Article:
AIDS Awareness Day

File photo. (Flickr / Sidney Hunter)

In Canada, one in three people living with HIV don’t know they have the virus.

This past Friday, a World AIDS Day event was held in the Mingling Area at Brandon University, with the aim of changing those numbers. HIV is the virus that causes AIDS, which is a disease of the immune system that can be treated, but currently has no cure. The event was hosted by the Sexuality Education Resource Centre (SERC).

“World AIDS Day is actually December 1st of every year, and that kind of kick starts AIDS awareness week,” says Kaitlyn White, a Sexual and Reproductive Health Facilitator at SERC. “[It] is a global event, acknowledging HIV, and commemorating people who have lost their lives to HIV and AIDS, and [working] towards a reduction in the transmission and lowering the HIV rate.”

White stresses that while many people think HIV and AIDS is only a concern in third world countries overseas, that is not the case. “We try really hard to dispel that kind of myth. I think a lot of people think that HIV and AIDS really isn’t present here, so it’s not an issue for us here in Canada, and we know that’s absolutely not true.”

“HIV is definitely present here in Canada. In fact, every day in Canada, eleven people are newly infected with the virus, and we also have quite high rates here in Manitoba.”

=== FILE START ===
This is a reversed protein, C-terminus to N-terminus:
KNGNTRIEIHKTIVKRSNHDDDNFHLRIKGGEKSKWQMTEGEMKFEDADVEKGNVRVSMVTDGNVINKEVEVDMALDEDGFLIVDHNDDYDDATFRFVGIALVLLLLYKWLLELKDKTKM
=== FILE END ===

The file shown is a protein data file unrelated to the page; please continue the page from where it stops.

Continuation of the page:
One of the goals of AIDS awareness day is to get information out to people, says White. “We also estimate that 1 in 4 people don’t know their HIV status,” she notes, adding they are trying to reduce that number. “We’re here trying to provide information to people; we also have on-site testing for people to actually find out their status.”

If you don’t know your status, White encourages you to visit your family doctor for information, testing, and treatment. She says there are also many other places to go if you’re looking for more information.

“We also have public health here in Brandon, again for information, testing, and treatment. The Sexuality Education Resource Centre can also be accessed as well. We provide information, and referrals to where people could access testing. We also provide free condoms.”

White feels that it is imperative to get information out to the public. “The most important thing is just getting the message out there, because […] a lot of people are under the impression that HIV really isn’t a problem for us here in Manitoba, and even for us here in Canada, and we know that’s not true.”

“Really the information […] is key,” she says. “Getting that out there, knowing that people can be at risk, and [that] they do need to be taking measures to protect themselves.”

Republished from The Quill print edition, Volume 103, Issue 14, December 4, 2012.